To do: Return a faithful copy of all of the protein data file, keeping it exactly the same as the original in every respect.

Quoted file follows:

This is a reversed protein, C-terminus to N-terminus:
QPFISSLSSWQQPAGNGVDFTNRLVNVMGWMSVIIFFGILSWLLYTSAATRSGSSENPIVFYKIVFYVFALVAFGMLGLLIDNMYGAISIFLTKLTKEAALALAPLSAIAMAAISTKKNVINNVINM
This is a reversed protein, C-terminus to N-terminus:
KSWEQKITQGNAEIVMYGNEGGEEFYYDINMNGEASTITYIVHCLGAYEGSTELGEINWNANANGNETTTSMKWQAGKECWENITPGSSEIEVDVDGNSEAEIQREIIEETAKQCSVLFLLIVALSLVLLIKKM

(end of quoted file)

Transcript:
This is a reversed protein, C-terminus to N-terminus:
QPFISSLSSWQQPAGNGVDFTNRLVNVMGWMSVIIFFGILSWLLYTSAATRSGSSENPIVFYKIVFYVFALVAFGMLGLLIDNMYGAISIFLTKLTKEAALALAPLSAIAMAAISTKKNVINNVINM
This is a reversed protein, C-terminus to N-terminus:
KSWEQKITQGNAEIVMYGNEGGEEFYYDINMNGEASTITYIVHCLGAYEGSTELGEINWNANANGNETTTSMKWQAGKECWENITPGSSEIEVDVDGNSEAEIQREIIEETAKQCSVLFLLIVALSLVLLIKKM